Category: blood pressure

Cardiovascular System Contradiction - April 23, 2010 by admin

There is an essential contradiction in the activity of the cardiovascular system. On the one hand, to maintain an adequate supply of blood, high pressure is necessary. On the other hand, higher pressure spells hazards since it may disrupt the system at any time. If a major blood vessel is captured, death will follow quickly and unavoidably owing to a heavy loss of blood.

To maintain normal pressure, the system is provided with special controlling mechanisms known as baroreceptors. In mammals the most important receptors are located in the arch of the aorta, the sinuses of the carotid arteries transporting the blood to the brain, in the auricles and in the pain-sensitive nerve endings. Should any change in the pressure occur, the receptors will immediately send a signal to the medulla oblongata. The pressure is brought back to normal partly by the heart, but primarily by the blood vessels. The walls of the small vessels, the arterioles, have muscles and can easily constrict or dilate. When constricting, they create certain obstacles to the blood flow and cause higher pressure. Dilation, on the other hand, may reduce the pressure to a critical level and disrupt the circulation of the blood.

The heart beats continuously throughout life, one contrac­tion following another, day and night, whether it is hot or cold. By the twenty-ninth hour something is already pulsating in the tiny ball of cells which makes up a chicken embryo, and the fluid is already being transported by some route. What makes the heart contract? From where does the order come for the chicken embryo to begin working? As yet there is no indication of the brain which governs the organism in the future.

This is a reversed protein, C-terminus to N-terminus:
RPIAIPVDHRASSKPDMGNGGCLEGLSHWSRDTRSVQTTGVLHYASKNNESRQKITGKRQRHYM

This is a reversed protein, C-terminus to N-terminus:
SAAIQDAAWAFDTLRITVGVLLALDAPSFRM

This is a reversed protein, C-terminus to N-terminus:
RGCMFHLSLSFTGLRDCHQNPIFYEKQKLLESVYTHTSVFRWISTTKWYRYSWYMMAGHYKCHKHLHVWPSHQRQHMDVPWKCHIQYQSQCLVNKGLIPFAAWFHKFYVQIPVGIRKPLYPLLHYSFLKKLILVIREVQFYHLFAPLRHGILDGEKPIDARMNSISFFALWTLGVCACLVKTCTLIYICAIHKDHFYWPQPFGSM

High Blood Pressure - April 23, 2010 by admin

Normally, the larger the animal, the higher is its blood pressure. This can clearly be seen in eels, sharks and other fish whose sizes vary considerably. The longer the eel or shark, the higher is its blood pressure. There are, however, many exceptions to this rule, one of which is a cock whose blood pressure is the same as that of a horse.

There is no doubt that the heart of a great blue whale weighing 600 to 700 kilograms, even if it does not function normally, will do much more work than the heart of a coal tit weighing about 5 thousand million times less, i. e. only 0.15 gram. For a correct estimation, a comparison is made between the work done by one gram of cardiac muscle. In this case man also has nothing to boast about. Each gram of our heart does work equal to 4000 gram-centimetres per minute, about the same as the heart of a snail. A frog’s heart works three times as hard, a rabbit’s five times as hard, whilst that of a white mouse works twelve times as hard.

Most of the earth-dwelling animals are horizontal. Their brain and heart, the two most important organs, are on the same level. This is very convenient since no additional effort is required on the part of the animal’s heart to supply the brain with blood. It is quite different for man whose brain is on a much higher level than-his heart. The same applies to a six-metre giraffe whose heart is situated 2 to 3 metres lower than his brain. All the creatures, following the same general plan (man, the cock, the giraffe), have high blood pressure.